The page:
According to the Office of National Statistics throughout April 2020, 46.6% of people in employment did some work at home. Of those who did some work from home, 86% did so as a result of the coronavirus pandemic*.
From January to December 2019, there were an estimated 1.7 million people in the UK who said that they work mainly from home; this represents just over 5% of the total workforce.
That’s 9 times the amount of people currently working from their homes than pre- COVID.
A recent survey also shows that 57% do not want to go back to a normal office environment with normal office hours.**
This means that a lot of companies are currently facing some tough questions – should we return to the office or not?
From speaking with a lot of our clients and candidates, the results are really quite split. Many are gearing up to returning later this month (particularly for offices outside of London), but many have also said that they have no plans as of yet to return to an office environment.
Many companies are in the midst of consultations with staff about how and when people will return to their office.
Some are already back in the office two days a week, but that doesn’t mean they have dispensed with Teams and Zoom calls though; some are still having all meetings via video with someone sitting 20m away on the other side of the office!
But putting the immediate future aside, what does this time next year look like?
If 57% of your workforce wants to continue with some level of home working, then is trying to get employees back into the office every day the best move?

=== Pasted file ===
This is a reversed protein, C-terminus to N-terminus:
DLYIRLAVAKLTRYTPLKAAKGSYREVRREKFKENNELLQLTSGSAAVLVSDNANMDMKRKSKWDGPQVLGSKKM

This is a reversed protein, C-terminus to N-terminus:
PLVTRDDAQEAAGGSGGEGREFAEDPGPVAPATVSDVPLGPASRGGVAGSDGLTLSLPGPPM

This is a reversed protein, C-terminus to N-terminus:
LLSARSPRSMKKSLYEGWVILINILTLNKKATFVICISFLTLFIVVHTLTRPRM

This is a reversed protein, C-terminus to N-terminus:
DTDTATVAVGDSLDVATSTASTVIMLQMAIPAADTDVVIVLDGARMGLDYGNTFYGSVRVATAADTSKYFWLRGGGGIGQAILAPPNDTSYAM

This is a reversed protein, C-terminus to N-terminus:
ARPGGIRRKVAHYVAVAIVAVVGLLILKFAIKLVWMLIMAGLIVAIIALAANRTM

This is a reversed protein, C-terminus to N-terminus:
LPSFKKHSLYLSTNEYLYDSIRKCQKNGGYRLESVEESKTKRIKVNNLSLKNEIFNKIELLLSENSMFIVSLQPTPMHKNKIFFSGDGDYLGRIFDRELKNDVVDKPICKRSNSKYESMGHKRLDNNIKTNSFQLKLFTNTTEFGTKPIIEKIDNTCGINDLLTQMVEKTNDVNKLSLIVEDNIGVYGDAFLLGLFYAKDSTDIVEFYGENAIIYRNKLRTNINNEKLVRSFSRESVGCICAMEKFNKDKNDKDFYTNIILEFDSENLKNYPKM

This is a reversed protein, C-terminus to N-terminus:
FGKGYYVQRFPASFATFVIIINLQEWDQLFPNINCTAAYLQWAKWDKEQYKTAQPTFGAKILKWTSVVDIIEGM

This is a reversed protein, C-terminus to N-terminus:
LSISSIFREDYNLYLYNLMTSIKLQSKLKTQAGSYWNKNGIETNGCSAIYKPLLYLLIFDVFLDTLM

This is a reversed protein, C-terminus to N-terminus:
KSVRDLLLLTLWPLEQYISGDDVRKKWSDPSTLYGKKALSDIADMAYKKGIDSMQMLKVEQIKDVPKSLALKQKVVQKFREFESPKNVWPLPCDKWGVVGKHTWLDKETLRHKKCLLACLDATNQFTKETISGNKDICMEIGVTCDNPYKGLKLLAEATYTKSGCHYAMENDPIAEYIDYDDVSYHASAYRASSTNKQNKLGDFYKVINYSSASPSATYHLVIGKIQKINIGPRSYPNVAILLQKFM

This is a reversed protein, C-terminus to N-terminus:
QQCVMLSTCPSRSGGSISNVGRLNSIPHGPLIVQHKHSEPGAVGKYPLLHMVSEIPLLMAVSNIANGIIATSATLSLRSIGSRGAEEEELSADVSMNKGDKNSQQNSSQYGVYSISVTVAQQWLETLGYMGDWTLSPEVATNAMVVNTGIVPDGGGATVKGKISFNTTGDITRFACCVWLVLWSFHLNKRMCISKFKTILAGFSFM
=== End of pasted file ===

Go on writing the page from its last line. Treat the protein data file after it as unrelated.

It’s no secret that flexible working has some serious benefits to business. Now that companies have been forced to adapt, and the infrastructure is in place for it to be considered a long term option, the companies that embrace the change are the ones who will thrive in the long term.
Aside from Finance Directors eyeing savings from reduced office costs, there are recruitment benefits to WFH as well. When it comes to recruitment increasing home working has three key benefits:
It’s what all companies are prioritising right now, and it’s long been the first thing that we have recommended to increase diversity. Allowing home working and flexible hours makes life easier for working parents or for people with dependents and is proven to attract more female candidates to roles.
Home working doesn’t just expand the talent pool on the diversity front. By having people work from home, you have just expanded the talent pool to cover the entire country. Locations that were previously un-commutable to your office are now accessible. You have a much larger talent pool to choose from.
We speak to a lot of candidates who, when they took on a role, thought a 90-minute drive every day was manageable. But after 2 years of a hellish daily commute and three months of working from home are now rethinking their options and their priorities.
By having the option to work from home all, or part of the week, you will hang on to those valuable employees who are only leaving because work life balance isn’t sustainable.
Not only this, but it is a perk that your competitors may not be offering. In the current economic climate, salary increases and bonuses will be tightened. Allowing your employees to work from home long term is an added benefit that won’t cost you more than the price of a laptop, and could save your employees thousands on train fares, petrol or time.
Increased working from home long term is a huge change, and it isn’t something that every business can realistically achieve, particularly within the transport & infrastructure sectors.
There is a lot of information floating around about when companies will be returning to the office, but it would be great to find out what the general consensus is for us, and our industries.
If you have a spare 2 mins to fill out this quick survey, I would be really interested to see what you and your company’s plans are at the moment.